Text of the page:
Schizophrenia is a disease that is a confusing to most people. It is a disease of the mind, but it often gets confused with multiple personality disorder. This confusion partly comes from the fact that scientists believed for a great deal of time that multiple personality disorder was a manifestation of schizophrenia and would use the terms interchangeably. This article is to serve as a basic answer to people who would like to know what is schizophrenia.
Schizophrenia, basically, is a mental disorder. It usually comes on in the late teen years and/or the early years of adulthood though it can manifest itself at any stage of life. The symptoms are wide and varied and are often also associated with other diseases that can make diagnosing the disease a difficult process.
The following are the common symptoms of schizophrenia:
Delusions: Often a person suffering from schizophrenia will hold beliefs that do not affect other people. For instance, a person with schizophrenia might believe that they are being followed or hunted down. They might believe that their thoughts are being broadcast for the rest of the world to hear or that they have super powers or special abilities that they do not actually have.
Hallucinations: Hallucinations usually are in the form of voices that only the schizophrenic can hear. These voices seem to come from outside the schizophrenic's head (a major differentiating point between schizophrenia and multiple personality disorder). Sometimes the voices do not have a physical point of origin. They might also see, feel, taste or smell things that are not actually there.
Disorganized Speech: People with schizophrenia often talk in ways that are difficult for other people to understand. They might jumble up the words of their sentences or try to talk about several topics at once without connecting their sentences to any central theme.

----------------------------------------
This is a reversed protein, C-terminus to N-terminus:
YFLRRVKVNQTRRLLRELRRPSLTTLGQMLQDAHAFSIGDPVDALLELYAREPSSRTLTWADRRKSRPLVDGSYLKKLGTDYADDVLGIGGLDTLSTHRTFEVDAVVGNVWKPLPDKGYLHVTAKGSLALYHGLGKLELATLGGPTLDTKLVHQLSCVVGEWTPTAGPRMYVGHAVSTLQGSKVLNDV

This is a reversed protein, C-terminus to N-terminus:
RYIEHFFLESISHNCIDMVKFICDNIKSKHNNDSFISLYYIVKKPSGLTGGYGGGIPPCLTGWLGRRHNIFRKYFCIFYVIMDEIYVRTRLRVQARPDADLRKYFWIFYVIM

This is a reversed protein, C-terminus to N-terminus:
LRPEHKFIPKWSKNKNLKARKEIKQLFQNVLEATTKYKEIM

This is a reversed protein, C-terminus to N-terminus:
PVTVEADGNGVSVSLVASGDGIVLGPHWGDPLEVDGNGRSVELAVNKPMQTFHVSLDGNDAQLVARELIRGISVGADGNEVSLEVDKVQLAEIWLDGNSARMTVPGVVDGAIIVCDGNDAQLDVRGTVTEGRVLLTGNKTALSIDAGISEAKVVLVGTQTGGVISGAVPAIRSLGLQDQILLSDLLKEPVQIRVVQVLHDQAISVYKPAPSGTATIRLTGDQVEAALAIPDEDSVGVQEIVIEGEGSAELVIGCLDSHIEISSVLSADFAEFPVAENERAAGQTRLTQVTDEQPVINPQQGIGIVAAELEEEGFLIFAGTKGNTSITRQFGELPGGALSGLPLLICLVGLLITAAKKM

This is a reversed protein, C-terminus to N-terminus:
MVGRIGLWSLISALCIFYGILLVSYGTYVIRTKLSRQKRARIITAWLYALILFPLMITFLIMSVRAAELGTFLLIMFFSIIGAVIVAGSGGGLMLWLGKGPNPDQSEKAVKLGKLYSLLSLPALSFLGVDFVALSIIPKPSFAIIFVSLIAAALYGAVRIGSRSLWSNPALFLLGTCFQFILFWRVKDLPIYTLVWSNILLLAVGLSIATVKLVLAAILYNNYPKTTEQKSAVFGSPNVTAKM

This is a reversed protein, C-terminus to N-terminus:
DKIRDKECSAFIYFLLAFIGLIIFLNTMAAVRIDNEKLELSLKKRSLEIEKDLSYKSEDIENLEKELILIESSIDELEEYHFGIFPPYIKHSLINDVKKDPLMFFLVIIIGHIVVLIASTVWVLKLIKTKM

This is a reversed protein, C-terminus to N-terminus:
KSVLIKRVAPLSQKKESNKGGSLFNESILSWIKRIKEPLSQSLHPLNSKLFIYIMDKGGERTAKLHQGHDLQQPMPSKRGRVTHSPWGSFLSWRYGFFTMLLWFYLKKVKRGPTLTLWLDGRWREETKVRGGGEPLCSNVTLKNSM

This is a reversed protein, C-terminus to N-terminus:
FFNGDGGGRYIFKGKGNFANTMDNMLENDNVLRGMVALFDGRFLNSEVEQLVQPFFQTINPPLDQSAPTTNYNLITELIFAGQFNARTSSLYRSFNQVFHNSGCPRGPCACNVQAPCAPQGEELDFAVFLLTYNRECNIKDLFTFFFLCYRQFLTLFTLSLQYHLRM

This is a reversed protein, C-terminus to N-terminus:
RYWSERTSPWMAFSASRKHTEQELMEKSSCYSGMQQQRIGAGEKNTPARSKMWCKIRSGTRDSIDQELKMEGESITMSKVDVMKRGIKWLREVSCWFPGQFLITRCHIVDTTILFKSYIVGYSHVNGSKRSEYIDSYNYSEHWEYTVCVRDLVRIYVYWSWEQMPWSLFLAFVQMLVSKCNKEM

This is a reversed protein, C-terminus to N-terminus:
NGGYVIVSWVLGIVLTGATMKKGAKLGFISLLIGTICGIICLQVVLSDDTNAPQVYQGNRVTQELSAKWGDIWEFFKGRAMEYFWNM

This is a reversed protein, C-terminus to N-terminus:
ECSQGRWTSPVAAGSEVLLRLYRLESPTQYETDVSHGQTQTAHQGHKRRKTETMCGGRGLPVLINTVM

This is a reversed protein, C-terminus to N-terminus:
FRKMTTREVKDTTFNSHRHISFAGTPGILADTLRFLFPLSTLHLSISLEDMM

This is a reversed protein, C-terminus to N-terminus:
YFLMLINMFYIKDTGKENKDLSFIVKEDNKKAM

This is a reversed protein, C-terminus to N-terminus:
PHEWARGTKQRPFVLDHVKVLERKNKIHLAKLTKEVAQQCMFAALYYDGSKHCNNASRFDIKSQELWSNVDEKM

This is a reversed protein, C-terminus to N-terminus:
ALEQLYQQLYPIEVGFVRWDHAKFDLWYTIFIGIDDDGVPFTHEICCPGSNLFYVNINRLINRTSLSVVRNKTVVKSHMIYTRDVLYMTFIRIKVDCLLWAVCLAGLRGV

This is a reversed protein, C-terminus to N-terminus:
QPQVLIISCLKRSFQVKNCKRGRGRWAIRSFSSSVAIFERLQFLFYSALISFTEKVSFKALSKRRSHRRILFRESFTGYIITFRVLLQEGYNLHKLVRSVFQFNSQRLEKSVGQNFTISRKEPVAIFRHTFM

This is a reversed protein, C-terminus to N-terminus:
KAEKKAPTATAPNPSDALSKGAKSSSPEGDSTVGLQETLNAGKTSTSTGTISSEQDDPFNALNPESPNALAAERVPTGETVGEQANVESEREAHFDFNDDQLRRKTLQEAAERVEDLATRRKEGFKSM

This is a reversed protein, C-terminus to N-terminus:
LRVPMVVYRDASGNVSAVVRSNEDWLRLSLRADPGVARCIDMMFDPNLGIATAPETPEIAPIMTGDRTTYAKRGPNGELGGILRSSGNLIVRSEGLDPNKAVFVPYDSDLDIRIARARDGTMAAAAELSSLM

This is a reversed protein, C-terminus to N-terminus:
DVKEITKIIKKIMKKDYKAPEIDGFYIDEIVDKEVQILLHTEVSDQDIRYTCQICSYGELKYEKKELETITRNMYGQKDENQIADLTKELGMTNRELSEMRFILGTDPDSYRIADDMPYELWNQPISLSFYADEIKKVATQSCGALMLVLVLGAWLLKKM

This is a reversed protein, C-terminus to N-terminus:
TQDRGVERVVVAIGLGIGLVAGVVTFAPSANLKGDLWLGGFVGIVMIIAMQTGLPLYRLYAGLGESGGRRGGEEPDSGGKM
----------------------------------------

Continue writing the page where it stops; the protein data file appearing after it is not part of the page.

Once you have learned what is schizophrenia, you might want to learn about the treatments available. Unfortunately there is not yet a cure for the disease but there are several ways of treating it and minimizing the effect of the symptoms.
Medication is the most straightforward form of treatment. Unfortunately, finding the right medication can take quite a bit of time. Each drug needs to be tested for at least a month before determining whether it is effective. Often the medications used to treat schizophrenia are also anti-psychotic drugs and have several severe side effects. It is important for the schizophrenic patient to be honest with his or her psychiatrist about each drug that is tried.
Therapy is the other major form of treatment. Therapy can come in the form of individual sessions with a psychiatrist as well as family and group therapy. Group and family therapy is important to help the person suffering from schizophrenia learn to deal with his or her disease in a social and familial context. It is also good for the family of the patient as it will help them learn to deal with the disease from the outside. It is important for the family to understand what is schizophren
Signs of Schizophrenia Tip #1
Schizophrenia is not the same thing as having multiple personality disorder. In multiple personality disorder a person has a number of independent identities that all share one host body. Typically one of the personalities is dominant and the others exist under the surface. With Schizophrenia, there could be independent personalities but the person suffering from the disease believes that these identities exist outside of him or herself.
Signs of Schizophrenia Tip #2
There are different types of schizophrenia. The most widely known is that of paranoid schizophrenia in which the schizophrenic believes that there are people who are out to "get" him (or her). Commonly the patient associates himself with an elite group and believes that it is his membership with that group that has made him a target of others.
Signs of Schizophrenia Tip #3
Schizophrenia is normally treated with anti-psychotic drugs. There are new drugs being developed all the time. Other treatments include Electro Convulsive Therapy in which the patient is driven to convulsions by receiving a series of shocks to the brain. This treatment is thought to fix the electrochemical balance of the brain.